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Auto Update Your Raspberry Pi

When using various Raspberry Pi’s for your projects, it’s important to keep them patched and up to date, whether these are security or application patches. Doing this manually is a simple process, it’s just a case of remembering to perform this task regularly, or better still why not automate the process, especially when you’re running Pi Projects 24 x 7.

I’ve created a simple script that can be issued on it’s own or as part of a cron job.

Modify these instructions specific to your environment. For this purpose, I am assuming you are running as pi and the home location is /home/pi

From the command line enter the following: –

cd ~
mkdir ~/Scripts
mkdir ~/Scripts/Data
mkdir ~/Scripts/Data/Logs

Next you’ll need the script which you can find the latest version at my Git Repository, Note this is not Operationally Ready, only provided as reference code to make your own Operational Checks and Changes.

At the time of writing it looks like this, and you can cut and paste into your favourite editor, I use vi, however nano is proving particularly popular due to its user friendlier features, alternatively I recommend pro tools like UltraEdit or BBEdit :-


# Check for Patches and Updates 
# Via Cron job, if an update is found
# Apply it and reboot
# Created 11th February 2021 - Jason Brooks


# Get Current System TimeStamp...
timestamp=`date '+%y-%m-%d'`

# Get updates
sudo apt update -y > $MYOUTPUT/Update_$timestamp.txt

# Get the list of upgradeable components
apt list --upgradeable > $MYOUTPUT/Avail_$timestamp.txt

# Check the number of lines in the output, assume > 1 line
# We have updates to Apply

if [ ! -f $MYOUTPUT/Avail_$timestamp.txt ]; then
	echo "File not Found!"
count=`wc -l $MYOUTPUT/Avail_$timestamp.txt | cut -d' ' -f1`

if (( $count < 2 ))

# Apply the updates

sudo apt upgrade -y > $MYOUTPUT/Upgrade_$timestamp.txt
sudo apt full-upgrade -y >> $MYOUTPUT/Upgrade_$timestamp.txt
sudo apt autoremove -y >> $MYOUTPUT/Upgrade_$timestamp.txt
sudo apt clean -y >> $MYOUTPUT/Upgrade_$timestamp.txt

sudo reboot now

Save this file into /home/pi/Scripts/

From the command line: –

chmod +x ~/Scripts/

Since you’ll need to enable execute permissions on the Script.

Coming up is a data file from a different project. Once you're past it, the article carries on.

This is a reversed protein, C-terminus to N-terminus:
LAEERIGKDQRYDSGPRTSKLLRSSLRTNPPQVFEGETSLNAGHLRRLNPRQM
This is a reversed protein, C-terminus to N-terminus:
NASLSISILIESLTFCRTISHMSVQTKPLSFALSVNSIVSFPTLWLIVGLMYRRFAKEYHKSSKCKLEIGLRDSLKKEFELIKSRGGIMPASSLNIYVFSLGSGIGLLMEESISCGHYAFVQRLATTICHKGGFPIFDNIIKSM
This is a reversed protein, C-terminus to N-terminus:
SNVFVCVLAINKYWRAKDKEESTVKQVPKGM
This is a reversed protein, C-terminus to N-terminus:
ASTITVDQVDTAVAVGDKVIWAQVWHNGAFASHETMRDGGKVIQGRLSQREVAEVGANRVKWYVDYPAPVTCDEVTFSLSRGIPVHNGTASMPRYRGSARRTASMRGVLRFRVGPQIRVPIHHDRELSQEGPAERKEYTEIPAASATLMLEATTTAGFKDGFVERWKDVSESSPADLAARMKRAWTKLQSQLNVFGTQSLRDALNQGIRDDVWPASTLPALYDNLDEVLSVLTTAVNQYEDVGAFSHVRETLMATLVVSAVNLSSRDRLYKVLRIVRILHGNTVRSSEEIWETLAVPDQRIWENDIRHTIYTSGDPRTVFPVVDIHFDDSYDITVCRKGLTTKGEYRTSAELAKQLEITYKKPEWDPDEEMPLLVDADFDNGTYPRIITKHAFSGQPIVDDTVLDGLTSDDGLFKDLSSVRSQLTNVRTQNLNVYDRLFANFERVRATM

You can execute the script manually using the following: –

. ~/Scripts/

The script creates up to three dated files, where timestamp is the current Pi timestamp.

Discover New Updates


List of available Upgrades


Output of Upgrade Process


If there are any issues with an update, the logs will provide the clues you need.


I promised automation or hands free updates of your Raspberry Pi, and so there’s only only more edit that needs to be made… Add a cron job entry to run the update script on a schedule of your choice. I chose a time where feed data was at a minimal and such that a minute outage wouldn’t be noticed.

crontab -e

Take care editing this file as there may already be entries, if in doubt don’t write the file, quit and reload.

00 01 * * * /home/pi/Scripts/ 2>/dev/null &

In this example the cron schedule will execute daily at 1am, if you want to run this script every Sunday at 4:15pm the entry would be

15 16 * * SUN /home/pi/Scripts/ 2>/dev/null &

If you want to know more about cron parameters, take a look at this useful resource.


If you’re responsible for mission critical services, you may want to review and dial back the frequency of patches and updates, or even target specific updates for your environment. New software inevitably make changes to dependencies you’re relying on, so I would recommend this only in a development environment.


  1. I don’t see anything in Data except Logs — why Data? Also, I get warnings from apt — would apt-get or is there a switch to turn off warnings? For that matter, why not apt-get?


    • Hey Joe, What great questions!

      There won’t be anything yet in Data, however I have other scripts that are run cron scheduled that do store data there. There’s no issue of changing the Logging Directory to one suitable for your environment. The code is for reference and isn’t production strength, please feel free to make adaptations that work better for your projects.

      As for apt/apt-get, apt-get has more to offer including lower level options and features over apt. The current distress recommend using apt which is basically a wrapper for apt-get to make the command more user friendly/easier.

      You can use either or, which ever you prefer.

      Take a look at this, which might explain some of the rationale behind the two.

      Kind Regards


  2. I have this running daily but cannot find the cron entry to change it to weekly. I tried crontab -e and sudo crontab -e but my Pi keeps trying to create a new entry even though it is running daily.


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